Tatum and Corden do a wonderful job of voicing the life into their respective characters and the writers do an excellent job with the miscommunications which arise from their inability to understand each other.

The movie is occasionally laugh out loud funny. It is completely clean – no bad language and, a rarity, totally innuendo free.

As the plot progresses it is revealed that the Stonekeeper is wearing a set of lies, deliberately created to protect the village because of previous lethal encounters with humans, generations ago. The stones’ commands all begin to form a pattern: If smallfoot does not exist then there’s no reason to go look for them. The ring of clouds is manufactured for camouflage by the steam generating machine deep within the mountain which the ice ball production and turning gears on the surface facilitates. The other stones which describe a sky snail and mammoths under the clouds which are cooled by the ice balls all were made up and commanded to be accepted without question to protect the villagers from leaving and revealing their village.

There are plot points in Smallfoot which harken back to other movies, certainly: the hidden city of Wakanda in Black Panther, and a concept accepted without question which keeps two potentially friendly but very dissimilar groups apart, but which is a complete lie, as in Monsters, Inc. for example, that children are dangerously toxic. (I won’t even discuss The Village because Smallfoot is a much better movie). But Smallfoot is not a derivative of any of them.

If I make the movie sound like it is heavily philosophical, it is not. The movie plays out like any normal child friendly film with lots of slap stick, goofy looking characters, Bugs Bunny-level pratfalls, bright colors, and non-lethal force. (Exs: an angry mama bear appears to be attacking, but when translated is just loudly chiding Migo for disturbing her family from their hibernation when it took her WEEKS to get her cubs to sleep. A crashing helicopter’s propellors are caught in trees spinning the body of the copter and the pilot emerges unscathed but incredibly dizzy.)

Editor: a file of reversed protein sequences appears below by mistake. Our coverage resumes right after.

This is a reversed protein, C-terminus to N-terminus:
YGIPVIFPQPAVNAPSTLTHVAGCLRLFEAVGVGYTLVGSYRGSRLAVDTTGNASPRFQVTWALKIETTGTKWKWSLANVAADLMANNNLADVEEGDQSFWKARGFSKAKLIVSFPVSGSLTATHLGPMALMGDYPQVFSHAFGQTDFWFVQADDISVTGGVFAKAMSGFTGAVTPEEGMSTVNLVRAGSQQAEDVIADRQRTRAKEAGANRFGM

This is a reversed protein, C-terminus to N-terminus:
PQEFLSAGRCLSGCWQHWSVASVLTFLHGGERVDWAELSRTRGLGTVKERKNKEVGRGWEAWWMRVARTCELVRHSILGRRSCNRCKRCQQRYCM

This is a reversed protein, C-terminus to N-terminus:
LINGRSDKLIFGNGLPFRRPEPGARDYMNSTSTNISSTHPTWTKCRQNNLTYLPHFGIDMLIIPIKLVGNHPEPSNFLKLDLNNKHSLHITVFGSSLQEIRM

But it is the thoughtful story and clever characters that put Smallfoot above the general mishmash of kid movies which usually populate the screen. Inevitably the yetis’ faith without reason in the commands on the stones, about which Saint Pope John Paul II cautioned, breeds a mindless superstition requiring blind belief, and when challenged by truth, falls apart. It is only when reason and faith come together – when truth is combined with some earned trust between Migo and Percy, that a peaceful diplomatic solution is possible.

I liked Smallfoot. It has all the charm of a harmless silly kid movie, adds sly but innocent humor for the adults, and has an intelligent underlying theme. The characters are well fleshed out for the cast of an elementary school level movie. Plus the songs are catchy and cute without being heavy handed and are sparingly used. And best of ALL – it did NOT go for the STUPID, almost UBIQUITOUS “female empowerment” message with which we are regularly bludgeoned and which has ruined entire franchises (I’d sneeze the words Star Wars if I was standing right in front of you to make the point, but I’m not so you’ll just have to imagine that.)

My only real complaint is that it was a bit too long, by about 20 minutes, for the primary school demographic to which the producers were aiming. My two year old grandson loved it and was mesmerized until the last bit and wanted to walk around while watching the denouement. At 96 minutes it really should have gone through one more trimming.

Aside from that very small criticism, Smallfoot is a delightful film with a bit more meat on its bones than you might expect or is carried on your average kid movie. It will entertain even the littlest kids, but still provide mom and dad with something worthwhile to mull over with even the oldest.Arguably the best kid movie I’ve since in 2018 yet(i)…..sorry couldn’t resist.